Fly Fishing the Big Blue River in Scenic Southern Indiana

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New water excites me… I can’t hardly wait the night before as I build with anticipation. Don’t get me wrong, nothing wrong with the waters I have already fished, especially if they are loaded with big hungry fish…but a new pool, riffle or bend is hard to describe…maybe you understand…if you don’t, I probably can’t explain it to you.

Such was the case Saturday, July 6th as I made plans with good friend, Jay Emerson, to travel a couple hours south and fish the Big Blue River in truly Southern Indiana; in fact the stretch we fished was a mere 3-5 miles (as the crow flies) from the Ohio River. We met Jay and his son Eric just across from the very scenic Overlook Restaurant and the view atop the hill…looking down upon the Ohio River was out of this world.

A few miles up the road and we would leave a vehicle…then on a few more miles (9 river miles) to our starting point. The four of us (my buddy Frank was along) eased our way out into the gently rolling water and headed south. I was immediately comparing the stream to one of many that I had been on during my last 40 years of traversing water; truth is, there wasn’t one river that completely came to mind. Sure, parts of the Blue reminded me of Sugar Creek while other portions had me thinking of the Muskegon in Michigan…and so it went…but honestly, the Blue was and will be a special stream with its own characteristics.

Our start was slow, as I looked at my watch we were still ahead of the 11am bewitching hour that in my mind, is usually the earliest that I feel smallmouth are willing to give chase. My first fish was a chunky ten inch native and was caught on a yellow streamer tied on a 60 degree hook; regardless, our, my day had started. Here is where I throw out how nice Jay an Eric were to me and Frank; I can see being nice to me…but Frank, that’s another story (ha). Jay and Eric were truly hospitable and stayed behind us allowing us newbies to fish the water first…thanks fellas!

After a long lull in a section of water that probably was too slow for good smallmouth action, we dropped into a mile or so of water that was moving along swiftly with current and lots of structure for the smallies to lay in wait. Things picked up nicely and I started figuring out a pattern; I had a tan or crème trout candy tied with some weight and in a size 6 that I was casting back upstream and pulling down along and through portions of the stream that was littered with boulders and other smaller rocks…which created perfect pocket water for our smallmouth friends.

After passing under I-64 we once again were in portions of the stream that was and surely has to be…excellent smallmouth water. My largest fish of the day was a pair of 14 inchers, but my gut tells me that lurking there, somewhere, has to be some 15-20 inch class fish. Part of our issue was our near perfect weather. Mid 70’s and later lower 80’s meant that we were indeed under a high pressure and if you have done much fishing at all…you know that will help to make the fishing and the fish a bit sluggish.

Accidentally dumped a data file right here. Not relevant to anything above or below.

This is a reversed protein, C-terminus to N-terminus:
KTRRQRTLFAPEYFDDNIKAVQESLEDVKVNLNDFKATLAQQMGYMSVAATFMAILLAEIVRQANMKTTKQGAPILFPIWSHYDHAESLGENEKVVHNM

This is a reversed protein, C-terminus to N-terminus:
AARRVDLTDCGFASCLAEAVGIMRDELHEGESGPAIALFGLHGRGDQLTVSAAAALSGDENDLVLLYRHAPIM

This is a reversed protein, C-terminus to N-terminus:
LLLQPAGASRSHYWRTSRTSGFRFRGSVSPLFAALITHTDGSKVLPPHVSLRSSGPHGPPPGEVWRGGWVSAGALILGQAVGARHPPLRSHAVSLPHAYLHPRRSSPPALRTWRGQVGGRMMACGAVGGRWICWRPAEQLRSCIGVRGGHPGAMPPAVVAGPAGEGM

All in all our day was as enjoyable as I have ever had. Much of this has to once again go to our hosts; Jay and EJ were such gentleman. It really made up for me having to put up with Frank all day! In the end I caught approximately 30 smallies and a couple of goggle-eyes; the totals weren’t important. What was important was the good time had by all…oh, and the fact that I have added another awesome stream to my repertoire. The Big Blue is a keeper and I will be back!

Fly Fishing for Smallmouth During the 4th of July Week

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Here in Indiana we have to play the water game…much like our trout friends do as well. My summers usually revolve around the weather that is on the way and the current USGS readings on various streams. Such was the case of the 4th of July week. My window came on Monday, July 2nd as the water and weather were in harmony; Frank and I jumped in the truck and drove north whereby Frank dropped me off on a four hour excursion to find a few nice smallmouth.

The first half hour was slim…in fact, I didn’t even have a nibble. When this happens I immediately start to try and unlock the many puzzle pieces and figure out what is going on with the fish? This is a hard and sometimes difficult meandering to describe to others who may not have had as much experience on the water…let’s just say that a huge ridge of high pressure was definitely causing a change in the behavior of the smallmouth I was pursuing. After trying a couple of different sizes and weights of a crayfish pattern I finally settled on a tie of mine that I had finished just a couple of days prior…and as you can see from the video I finally hooked into and landed a nice smallie.